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Loonies on the Rise
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The Canadian dollar hit a 30-year high against the U.S. dollar last week, at CAD 0.9552 to USD 1.00. That compares to a rate 10 years ago of CAD 0.7297 to USD 1.00, and a low within that decade (18 January 2002) of CAD 0.6199 to USD 1.00, according to Bank of Canada data.

Analysts are speculating whether the two currencies might actually reach parity, which hasn’t happened since November 1976.

Growing demand for Canadian oil, copper, and lumber has helped push the exchange rate higher, gaining a reported 11% in the past four months. Average hourly wages have increased 3.5% in the past year and consumer spending is strong, as is the housing market. South of the border, the U.S. economy has slowed, the housing market has hit a slump, oil refining capacity is hard-pressed to meet demand, and various international issues, such as wars and trade deficits, have sapped some of the strength from the U.S. dollar.

As should be clear from recent announcements of sawmill closures and downtime in PaperMoney, the stronger Canadian dollar, combined with the slump in the U.S. housing market, have pinched the profits of the Canadian forest products industry, which exports about a third of the softwood lumber used to build houses in the United States.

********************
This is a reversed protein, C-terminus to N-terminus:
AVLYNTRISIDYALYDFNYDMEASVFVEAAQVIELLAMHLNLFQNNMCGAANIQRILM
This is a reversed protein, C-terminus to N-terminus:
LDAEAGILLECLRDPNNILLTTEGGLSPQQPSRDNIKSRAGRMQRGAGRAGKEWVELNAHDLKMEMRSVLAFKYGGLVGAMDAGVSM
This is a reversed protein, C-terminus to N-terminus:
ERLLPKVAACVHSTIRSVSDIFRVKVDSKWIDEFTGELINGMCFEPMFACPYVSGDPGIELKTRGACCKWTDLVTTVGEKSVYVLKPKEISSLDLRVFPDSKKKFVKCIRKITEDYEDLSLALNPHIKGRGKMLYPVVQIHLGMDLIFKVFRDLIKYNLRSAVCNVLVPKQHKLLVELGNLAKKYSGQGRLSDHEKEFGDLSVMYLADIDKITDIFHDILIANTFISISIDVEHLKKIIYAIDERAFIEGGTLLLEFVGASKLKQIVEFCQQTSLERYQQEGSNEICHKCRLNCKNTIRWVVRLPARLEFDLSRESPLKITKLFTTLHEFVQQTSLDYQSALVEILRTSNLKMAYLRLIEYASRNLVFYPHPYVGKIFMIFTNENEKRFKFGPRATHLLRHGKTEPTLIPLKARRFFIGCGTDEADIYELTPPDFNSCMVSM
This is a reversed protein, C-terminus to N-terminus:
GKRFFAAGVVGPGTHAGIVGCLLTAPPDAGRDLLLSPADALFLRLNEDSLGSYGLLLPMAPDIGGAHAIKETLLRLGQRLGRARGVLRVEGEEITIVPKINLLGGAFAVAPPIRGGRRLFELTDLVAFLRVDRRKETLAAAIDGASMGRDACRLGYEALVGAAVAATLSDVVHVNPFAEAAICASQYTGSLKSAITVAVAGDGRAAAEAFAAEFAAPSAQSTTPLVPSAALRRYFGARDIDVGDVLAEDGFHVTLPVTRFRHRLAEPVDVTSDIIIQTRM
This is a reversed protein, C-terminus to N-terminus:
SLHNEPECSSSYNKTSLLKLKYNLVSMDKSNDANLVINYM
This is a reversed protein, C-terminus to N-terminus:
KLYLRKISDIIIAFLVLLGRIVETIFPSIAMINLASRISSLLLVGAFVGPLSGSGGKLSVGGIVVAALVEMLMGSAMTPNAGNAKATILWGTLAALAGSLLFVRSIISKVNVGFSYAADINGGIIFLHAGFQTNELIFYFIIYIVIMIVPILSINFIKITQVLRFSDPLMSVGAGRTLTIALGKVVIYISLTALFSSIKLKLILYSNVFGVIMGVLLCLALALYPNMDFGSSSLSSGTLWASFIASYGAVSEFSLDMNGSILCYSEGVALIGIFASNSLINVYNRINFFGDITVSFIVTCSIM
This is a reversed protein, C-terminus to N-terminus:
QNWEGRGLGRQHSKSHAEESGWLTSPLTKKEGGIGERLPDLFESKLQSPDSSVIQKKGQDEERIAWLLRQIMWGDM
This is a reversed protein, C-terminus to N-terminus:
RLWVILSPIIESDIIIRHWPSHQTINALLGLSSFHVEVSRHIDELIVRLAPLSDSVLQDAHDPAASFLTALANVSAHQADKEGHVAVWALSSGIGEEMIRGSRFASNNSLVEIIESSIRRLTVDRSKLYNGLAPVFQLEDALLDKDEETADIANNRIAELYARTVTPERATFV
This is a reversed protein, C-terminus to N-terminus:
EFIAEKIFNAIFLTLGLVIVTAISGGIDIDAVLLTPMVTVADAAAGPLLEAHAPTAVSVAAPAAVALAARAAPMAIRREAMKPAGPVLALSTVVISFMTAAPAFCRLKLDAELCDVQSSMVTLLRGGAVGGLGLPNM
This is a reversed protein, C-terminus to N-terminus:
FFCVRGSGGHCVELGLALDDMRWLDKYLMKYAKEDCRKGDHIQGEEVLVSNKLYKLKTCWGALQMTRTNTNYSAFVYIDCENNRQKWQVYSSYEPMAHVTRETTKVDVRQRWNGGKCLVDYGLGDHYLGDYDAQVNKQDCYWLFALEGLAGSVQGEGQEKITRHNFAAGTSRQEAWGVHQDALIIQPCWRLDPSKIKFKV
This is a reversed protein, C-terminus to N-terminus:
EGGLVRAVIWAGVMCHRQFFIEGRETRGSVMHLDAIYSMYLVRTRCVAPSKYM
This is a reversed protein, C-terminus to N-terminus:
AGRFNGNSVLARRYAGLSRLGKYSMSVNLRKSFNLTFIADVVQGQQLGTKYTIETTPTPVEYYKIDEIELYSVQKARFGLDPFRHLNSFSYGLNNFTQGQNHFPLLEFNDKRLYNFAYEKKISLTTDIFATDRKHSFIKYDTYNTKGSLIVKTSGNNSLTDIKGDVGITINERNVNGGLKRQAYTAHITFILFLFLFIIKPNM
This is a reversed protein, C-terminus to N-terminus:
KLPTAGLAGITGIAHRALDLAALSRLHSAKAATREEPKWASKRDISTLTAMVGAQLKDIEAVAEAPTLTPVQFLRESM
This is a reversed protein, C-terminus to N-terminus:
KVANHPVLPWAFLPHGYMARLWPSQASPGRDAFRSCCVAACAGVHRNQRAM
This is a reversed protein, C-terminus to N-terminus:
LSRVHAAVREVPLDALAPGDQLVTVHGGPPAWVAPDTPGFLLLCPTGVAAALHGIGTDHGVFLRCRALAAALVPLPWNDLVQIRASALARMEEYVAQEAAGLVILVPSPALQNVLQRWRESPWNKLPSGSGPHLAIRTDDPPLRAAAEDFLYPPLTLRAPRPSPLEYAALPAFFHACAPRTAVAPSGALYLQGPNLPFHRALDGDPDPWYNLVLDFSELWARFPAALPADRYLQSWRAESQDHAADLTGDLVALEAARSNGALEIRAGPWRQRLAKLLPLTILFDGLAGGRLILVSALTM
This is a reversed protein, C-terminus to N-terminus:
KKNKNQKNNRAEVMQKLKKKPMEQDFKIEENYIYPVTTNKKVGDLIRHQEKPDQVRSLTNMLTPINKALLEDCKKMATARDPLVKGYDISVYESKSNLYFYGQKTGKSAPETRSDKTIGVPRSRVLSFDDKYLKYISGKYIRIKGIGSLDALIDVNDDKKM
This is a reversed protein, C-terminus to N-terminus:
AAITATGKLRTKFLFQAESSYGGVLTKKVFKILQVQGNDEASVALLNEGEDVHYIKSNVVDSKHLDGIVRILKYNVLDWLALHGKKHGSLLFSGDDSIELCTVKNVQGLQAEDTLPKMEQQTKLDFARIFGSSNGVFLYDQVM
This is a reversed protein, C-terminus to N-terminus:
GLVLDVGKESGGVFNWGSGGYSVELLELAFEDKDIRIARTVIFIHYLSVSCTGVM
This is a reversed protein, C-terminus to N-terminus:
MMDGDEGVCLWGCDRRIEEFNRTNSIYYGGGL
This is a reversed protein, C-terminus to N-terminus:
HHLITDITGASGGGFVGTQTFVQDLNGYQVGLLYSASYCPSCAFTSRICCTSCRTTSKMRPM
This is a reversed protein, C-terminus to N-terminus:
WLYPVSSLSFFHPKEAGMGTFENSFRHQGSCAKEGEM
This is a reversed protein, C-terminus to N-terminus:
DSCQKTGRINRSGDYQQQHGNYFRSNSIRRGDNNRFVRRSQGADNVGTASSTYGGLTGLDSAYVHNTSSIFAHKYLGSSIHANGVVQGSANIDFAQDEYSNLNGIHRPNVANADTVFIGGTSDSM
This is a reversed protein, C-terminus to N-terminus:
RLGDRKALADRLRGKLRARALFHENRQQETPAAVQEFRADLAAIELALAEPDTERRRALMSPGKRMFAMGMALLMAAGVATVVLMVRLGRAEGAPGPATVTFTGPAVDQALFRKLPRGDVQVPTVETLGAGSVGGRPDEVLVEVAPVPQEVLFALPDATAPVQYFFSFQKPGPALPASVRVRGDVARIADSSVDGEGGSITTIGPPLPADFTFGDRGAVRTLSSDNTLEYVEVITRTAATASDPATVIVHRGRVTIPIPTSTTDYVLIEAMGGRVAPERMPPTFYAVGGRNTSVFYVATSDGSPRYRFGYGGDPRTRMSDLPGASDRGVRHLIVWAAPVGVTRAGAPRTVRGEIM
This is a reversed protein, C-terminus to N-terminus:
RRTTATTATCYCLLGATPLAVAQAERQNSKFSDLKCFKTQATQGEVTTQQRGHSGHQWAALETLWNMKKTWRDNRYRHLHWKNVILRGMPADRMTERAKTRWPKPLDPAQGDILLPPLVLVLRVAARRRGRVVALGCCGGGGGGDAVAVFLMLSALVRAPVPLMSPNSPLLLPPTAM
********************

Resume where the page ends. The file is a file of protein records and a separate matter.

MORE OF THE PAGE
The Forest Products Association of Canada (FPAC) is asking the Canadian government and Bank of Canada to act quickly to limit the negative effects brought about by the rapid appreciation of the Canadian dollar. Since 2002, the Canadian dollar has risen 42% against the U.S. dollar—and 32,000 jobs have been lost from the forest sector.

Even so, Canada’s forest products industry remains one of the country’s leading industrial sectors, accounting for 60% of Canada’s merchandise trade surplus, FPAC notes. And some moderation may be in sight.

Last week the Bank of Canada raised its key interest rate a quarter percent to 4.5% to moderate the potential for inflation. The Bank expects the Canadian economy to grow 2.5% during 2008 and 2009, a slight drop from 2007.


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